19 year old Iranian executed for homosexuality and alleged rape

According to several sources, including Amnesty International and The Times, Iran has just hung a 19-year-old for homosexual activity. While the Times‘s headline says “Tehran hangs teenage boy for being gay,” it’s a bit more complicated than that. Hassan Afshar was arrested, along with another teen, at age 17, accused of raping a 13-year-old boy. Amnesty International reports this:

Hassan Afshar was a 17-year-old high school student when he was arrested. He had no access to a lawyer and the judiciary rushed through the investigation and prosecution, convicting and sentencing him to death within two months of his arrest as though they could not execute him quickly enough,” said Magdalena Mughrabi, Deputy Middle East and North Africa Programme Director at Amnesty International

“In a cruel stroke of irony, officials did not inform Hassan Afshar of his death sentence for around seven months while he was held in a juvenile detention facility because they did not want to cause him distress – and yet astonishingly were still prepared to execute him. With this execution, Iranian authorities have demonstrated once again their callous disregard for human rights.”

There are several problems here. First, Afshar was a teenager when arrested. Second, international law does not allow rape as a crime for which the death penalty can be assessed, nor does it allow capital punishment for those convicted of crimes committed under the age of 18. Third, the evidence for “rape” seems thin; the accused was not allowed a lawyer; what kind of justice system is that? Further, if the rape had been deemed consensual, then the 13-year old would have been executed. Iran’s homosexuality laws are bizarre (my emphasis below):

Male individuals who engage in same-sex anal intercourse face different punishments under Iranian criminal law depending on whether they are the “active” or “passive” partners and whether their conduct is characterized as consensual or non-consensual. If the conduct is deemed consensual, the “passive” partner of same-sex anal conduct shall be sentenced to the death penalty. The “active” partner, however, is sentenced to death only if he is married, or if he is not a Muslim and the “passive” partner is a Muslim.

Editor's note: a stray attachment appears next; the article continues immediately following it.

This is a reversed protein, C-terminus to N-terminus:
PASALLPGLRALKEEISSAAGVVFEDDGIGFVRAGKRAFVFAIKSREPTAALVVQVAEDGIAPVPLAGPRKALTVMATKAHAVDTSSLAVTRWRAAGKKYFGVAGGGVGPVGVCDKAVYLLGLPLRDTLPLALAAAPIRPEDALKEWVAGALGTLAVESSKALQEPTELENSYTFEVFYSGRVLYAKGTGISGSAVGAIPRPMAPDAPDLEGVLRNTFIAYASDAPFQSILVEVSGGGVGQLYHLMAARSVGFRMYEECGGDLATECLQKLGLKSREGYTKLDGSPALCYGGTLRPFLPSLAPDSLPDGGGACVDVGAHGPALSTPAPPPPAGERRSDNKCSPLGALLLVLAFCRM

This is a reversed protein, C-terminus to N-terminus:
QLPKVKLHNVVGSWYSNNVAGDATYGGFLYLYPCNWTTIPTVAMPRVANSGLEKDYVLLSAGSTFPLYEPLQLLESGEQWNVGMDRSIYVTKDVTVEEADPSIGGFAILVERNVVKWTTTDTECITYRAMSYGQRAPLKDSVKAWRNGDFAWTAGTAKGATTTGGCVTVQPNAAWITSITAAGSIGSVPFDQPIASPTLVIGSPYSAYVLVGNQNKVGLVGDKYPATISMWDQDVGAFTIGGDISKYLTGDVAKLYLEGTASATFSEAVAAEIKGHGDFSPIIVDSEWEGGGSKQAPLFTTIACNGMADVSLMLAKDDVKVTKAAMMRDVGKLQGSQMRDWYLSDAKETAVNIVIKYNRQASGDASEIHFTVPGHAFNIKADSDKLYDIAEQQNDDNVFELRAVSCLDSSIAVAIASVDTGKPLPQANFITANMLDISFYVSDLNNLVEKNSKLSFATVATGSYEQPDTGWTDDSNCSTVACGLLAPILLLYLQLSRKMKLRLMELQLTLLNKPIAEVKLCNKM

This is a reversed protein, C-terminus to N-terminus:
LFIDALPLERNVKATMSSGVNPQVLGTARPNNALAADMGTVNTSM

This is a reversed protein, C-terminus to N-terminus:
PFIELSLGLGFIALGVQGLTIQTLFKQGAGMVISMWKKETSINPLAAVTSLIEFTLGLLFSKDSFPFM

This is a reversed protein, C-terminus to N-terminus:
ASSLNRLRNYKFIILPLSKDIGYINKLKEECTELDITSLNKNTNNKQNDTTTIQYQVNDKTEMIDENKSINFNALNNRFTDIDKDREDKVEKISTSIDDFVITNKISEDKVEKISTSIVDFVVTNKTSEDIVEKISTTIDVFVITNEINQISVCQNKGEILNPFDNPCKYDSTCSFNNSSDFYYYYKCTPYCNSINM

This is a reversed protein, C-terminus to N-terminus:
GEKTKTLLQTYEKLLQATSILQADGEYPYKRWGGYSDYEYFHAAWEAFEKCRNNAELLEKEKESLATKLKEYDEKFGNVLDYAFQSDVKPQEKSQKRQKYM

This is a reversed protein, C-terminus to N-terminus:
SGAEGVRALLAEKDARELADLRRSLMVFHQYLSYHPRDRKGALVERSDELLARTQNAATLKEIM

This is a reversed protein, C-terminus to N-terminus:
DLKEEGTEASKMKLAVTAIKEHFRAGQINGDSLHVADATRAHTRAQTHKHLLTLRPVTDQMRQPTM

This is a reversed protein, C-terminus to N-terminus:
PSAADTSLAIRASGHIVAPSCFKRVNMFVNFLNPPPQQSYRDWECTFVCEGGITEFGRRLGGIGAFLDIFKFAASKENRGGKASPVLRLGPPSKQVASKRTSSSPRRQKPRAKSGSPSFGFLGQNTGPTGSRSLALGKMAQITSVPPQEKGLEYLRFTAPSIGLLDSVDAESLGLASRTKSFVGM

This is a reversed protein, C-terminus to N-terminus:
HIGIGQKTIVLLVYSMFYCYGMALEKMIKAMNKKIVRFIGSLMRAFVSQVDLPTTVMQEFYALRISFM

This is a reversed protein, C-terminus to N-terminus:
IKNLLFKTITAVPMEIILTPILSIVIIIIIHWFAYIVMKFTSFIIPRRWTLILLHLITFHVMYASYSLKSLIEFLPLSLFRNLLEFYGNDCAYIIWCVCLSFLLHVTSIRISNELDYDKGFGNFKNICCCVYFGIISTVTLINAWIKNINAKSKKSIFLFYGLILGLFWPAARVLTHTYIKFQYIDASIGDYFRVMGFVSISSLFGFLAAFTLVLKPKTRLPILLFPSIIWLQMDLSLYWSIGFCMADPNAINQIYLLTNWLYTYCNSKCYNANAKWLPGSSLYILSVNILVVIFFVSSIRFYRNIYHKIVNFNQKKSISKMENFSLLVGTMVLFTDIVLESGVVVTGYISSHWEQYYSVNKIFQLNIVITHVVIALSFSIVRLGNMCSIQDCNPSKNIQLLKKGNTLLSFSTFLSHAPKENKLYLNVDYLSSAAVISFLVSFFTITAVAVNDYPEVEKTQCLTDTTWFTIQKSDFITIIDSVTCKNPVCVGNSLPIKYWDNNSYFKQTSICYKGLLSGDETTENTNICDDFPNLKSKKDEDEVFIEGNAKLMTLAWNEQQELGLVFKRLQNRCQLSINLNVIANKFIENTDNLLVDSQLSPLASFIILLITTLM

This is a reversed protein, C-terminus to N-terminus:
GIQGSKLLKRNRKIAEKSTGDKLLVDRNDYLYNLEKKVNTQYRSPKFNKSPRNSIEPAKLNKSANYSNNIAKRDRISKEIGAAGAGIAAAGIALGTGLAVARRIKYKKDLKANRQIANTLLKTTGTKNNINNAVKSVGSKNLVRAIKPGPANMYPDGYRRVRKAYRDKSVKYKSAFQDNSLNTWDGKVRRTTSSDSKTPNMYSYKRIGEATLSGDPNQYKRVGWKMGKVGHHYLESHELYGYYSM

There are, of course, forms of homosexuality in which both partners are “active”; what happens then?

If the intercourse is deemed non-consensual, the “active” partner receives the death penalty but the “passive” partner is exempted from punishment and treated as a victim. This legal framework risks creating a situation where willing “recipients” of anal intercourse may feel compelled, when targeted by the authorities, to characterize their consensual sexual activity as rape in order to avoid the death penalty.

What isn’t mentioned in the Amnesty article is the requirement, under sharia law, that if a women claims she was raped, her testimony must be corroborated by four male witnesses (a requirement that’s unlikely to ever be fulfilled!) If that corroboration doesn’t exist, the woman, depending on her marital status, can then be accused of either consensual intercourse, adultery, or “being alone with a man,” and either killed, jailed, or flogged.  This has happened in both Iran and  Saudi Arabia.

Now it’s possible that Afshar and the other accused did rape the boy, in which case they should be punished. But such a conviction requires evidence and a lawyer for the accused, and should not be punished by death. Finally, we all know that the laws in some countries mandating death for homosexual activity are unconscionable. Here are the ten countries where you can be killed for having gay sex. What do these nations have in common?

The Islamic Republic of Mauritania
Nigeria (several states have adopted sharia law under which homosexual activity is a capital crime)
Saudi Arabia
United Arab Emirates

These are all Muslim-majority nations. There are some qualifications: in some countries only Muslims can be executed, in other countries executions, while possible under law, have not been carried out. Nevertheless, no gay organization should be allied with, or support, any Muslim organization that finds no problem with these laws.

I’ll add my usual claim: these odious laws have nothing to do with Western colonialism or oppression, and everything to do with religion. Strictures against homosexuality are in the Qur’an (they’re also in the Bible, but Christians have wisely decided to ignore them).


  1. Randall Schenck
    Posted August 5, 2016 at 8:46 am | Permalink

    Should probably say most Christians have decided to ignore them. Although death may not be on the agenda, in many regions of the U.S. you would be wise to stay away.